Quote:
Originally Posted by Cakepro

Quote:
Originally Posted by dkelly


We seem to always disagree on matters of "food safety" so your answer really doesn't surprise me at all.



Who, me? I didn't realize we had ever discussed food-safe items vs. items-that-we-use-without-the-food-safe-designation before. On what topics did we disagree?

Yes, of course I was kidding about licking it. icon_smile.gif



Forgive me if I'm mistaken you for another member, which is entirely possible, but I think we have disagreed on the dreaded "Wrapping a warm cake and popping it in the freezer before it cools, bacteria growing, etc" issue. No?

I'm sorry if it wasn't you, so many members have changed their screen names and avators lately that I'm having a hard time keeping track of everyone.

Lisa, there was a thread a while back with some info about contact paper not being "food safe" because of the type of plastic that it's made from. A member here actually had an e-mail from the makers of the paper stating that it is not intended to come in direct contact with food. I'll try to find the thread for you, I think I commented on it, so I probably have it in my "watched topics" list.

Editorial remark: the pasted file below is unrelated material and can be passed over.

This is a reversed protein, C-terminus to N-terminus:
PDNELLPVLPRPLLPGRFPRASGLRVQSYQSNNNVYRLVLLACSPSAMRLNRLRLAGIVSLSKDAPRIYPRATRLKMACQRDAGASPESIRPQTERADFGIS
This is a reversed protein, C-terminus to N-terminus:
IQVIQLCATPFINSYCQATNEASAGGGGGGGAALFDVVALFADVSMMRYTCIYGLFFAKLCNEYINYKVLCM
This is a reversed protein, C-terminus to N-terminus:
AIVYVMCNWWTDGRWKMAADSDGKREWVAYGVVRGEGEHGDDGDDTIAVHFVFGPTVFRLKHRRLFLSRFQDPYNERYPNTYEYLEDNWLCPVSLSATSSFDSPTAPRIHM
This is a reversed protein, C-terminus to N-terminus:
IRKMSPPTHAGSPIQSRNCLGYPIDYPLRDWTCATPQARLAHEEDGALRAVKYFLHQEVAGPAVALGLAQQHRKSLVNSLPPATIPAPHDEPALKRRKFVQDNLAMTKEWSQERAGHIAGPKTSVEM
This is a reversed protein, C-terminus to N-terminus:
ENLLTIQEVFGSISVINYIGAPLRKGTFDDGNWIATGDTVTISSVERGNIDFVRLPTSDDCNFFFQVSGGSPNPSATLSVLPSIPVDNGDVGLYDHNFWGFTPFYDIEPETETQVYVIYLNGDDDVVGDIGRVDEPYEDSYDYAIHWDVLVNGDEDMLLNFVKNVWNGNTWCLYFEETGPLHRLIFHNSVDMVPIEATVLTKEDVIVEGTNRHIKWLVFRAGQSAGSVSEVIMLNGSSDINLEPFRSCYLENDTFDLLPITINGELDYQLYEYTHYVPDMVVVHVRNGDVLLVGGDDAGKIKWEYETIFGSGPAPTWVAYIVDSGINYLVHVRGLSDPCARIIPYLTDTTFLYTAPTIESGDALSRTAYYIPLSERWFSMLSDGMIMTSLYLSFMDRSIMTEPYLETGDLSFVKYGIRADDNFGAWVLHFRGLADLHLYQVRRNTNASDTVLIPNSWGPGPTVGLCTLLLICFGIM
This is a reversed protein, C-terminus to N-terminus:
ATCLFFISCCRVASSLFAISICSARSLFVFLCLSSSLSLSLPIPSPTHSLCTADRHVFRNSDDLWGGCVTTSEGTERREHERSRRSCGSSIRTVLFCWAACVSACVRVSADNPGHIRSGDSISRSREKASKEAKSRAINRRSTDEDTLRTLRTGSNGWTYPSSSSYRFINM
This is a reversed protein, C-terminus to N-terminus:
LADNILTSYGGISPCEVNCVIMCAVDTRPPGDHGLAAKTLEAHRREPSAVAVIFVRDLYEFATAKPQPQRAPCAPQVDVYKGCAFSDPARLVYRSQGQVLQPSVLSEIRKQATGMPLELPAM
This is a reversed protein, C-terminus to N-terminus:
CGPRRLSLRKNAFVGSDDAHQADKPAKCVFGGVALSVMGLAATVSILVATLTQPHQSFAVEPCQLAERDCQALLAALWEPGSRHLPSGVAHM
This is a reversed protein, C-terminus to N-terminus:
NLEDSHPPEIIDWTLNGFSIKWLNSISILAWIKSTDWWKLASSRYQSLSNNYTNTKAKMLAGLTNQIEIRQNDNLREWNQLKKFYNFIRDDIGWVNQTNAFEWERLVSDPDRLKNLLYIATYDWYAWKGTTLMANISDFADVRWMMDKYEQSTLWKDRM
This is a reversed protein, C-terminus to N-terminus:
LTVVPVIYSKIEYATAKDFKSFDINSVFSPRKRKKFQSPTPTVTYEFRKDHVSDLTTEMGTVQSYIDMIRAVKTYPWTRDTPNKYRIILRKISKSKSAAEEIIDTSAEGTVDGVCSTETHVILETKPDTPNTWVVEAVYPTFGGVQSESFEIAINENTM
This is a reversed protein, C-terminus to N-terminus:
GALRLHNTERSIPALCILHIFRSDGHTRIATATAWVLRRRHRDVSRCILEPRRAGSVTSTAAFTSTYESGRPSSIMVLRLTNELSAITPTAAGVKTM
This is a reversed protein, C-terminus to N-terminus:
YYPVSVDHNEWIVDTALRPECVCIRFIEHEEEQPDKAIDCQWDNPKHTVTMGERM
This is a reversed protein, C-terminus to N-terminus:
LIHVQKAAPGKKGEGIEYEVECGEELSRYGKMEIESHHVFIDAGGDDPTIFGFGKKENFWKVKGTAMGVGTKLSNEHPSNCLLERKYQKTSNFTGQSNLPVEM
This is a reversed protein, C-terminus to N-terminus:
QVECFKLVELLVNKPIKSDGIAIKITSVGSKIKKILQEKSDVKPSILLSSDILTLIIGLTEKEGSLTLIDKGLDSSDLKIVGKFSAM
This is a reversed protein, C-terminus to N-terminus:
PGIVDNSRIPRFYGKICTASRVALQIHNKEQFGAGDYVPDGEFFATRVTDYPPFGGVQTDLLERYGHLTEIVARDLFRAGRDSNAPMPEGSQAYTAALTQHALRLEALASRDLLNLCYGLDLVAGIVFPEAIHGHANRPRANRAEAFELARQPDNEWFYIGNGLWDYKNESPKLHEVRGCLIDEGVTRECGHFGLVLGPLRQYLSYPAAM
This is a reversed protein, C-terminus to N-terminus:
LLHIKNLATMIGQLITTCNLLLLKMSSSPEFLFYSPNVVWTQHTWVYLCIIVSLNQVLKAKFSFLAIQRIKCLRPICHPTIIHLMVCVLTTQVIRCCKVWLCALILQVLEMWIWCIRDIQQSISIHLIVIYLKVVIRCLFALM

post #11 of 49
Try this link to read about contact paper, it's on page 2 and 3 of this thread, the post by blakescakes


http://www.cakecentral.com/modules.php?name=Forums&file=viewtopic&t=619684&postdays=0&postorder=asc&highlight=contact&&start=30
post #12 of 49
I have not changed my username (ever) or avatar since last fall.

Perhaps we did disagree on that subject, I dunno. I am of the opinion that the cake is all but sterile when it comes out of the oven and no microbial growth is going to occur if someone immediately wraps the cake in plastic wrap or foil because no bacteria are present when the cakes are wrapped. However, I do not advocate putting hot items in freezers or refrigerators. I only put room-temperature items into fridges and freezers...per the manufacturers' specific instructions.

I was reading a culinary textbook just a few days ago on the issue of microbial growth and baked goods, and the author said that no bacteria are present on cakes when they come out of the oven. I meant to bookmark that to cite as a source if I ever discussed this subject again but didn't do it. *Shrug*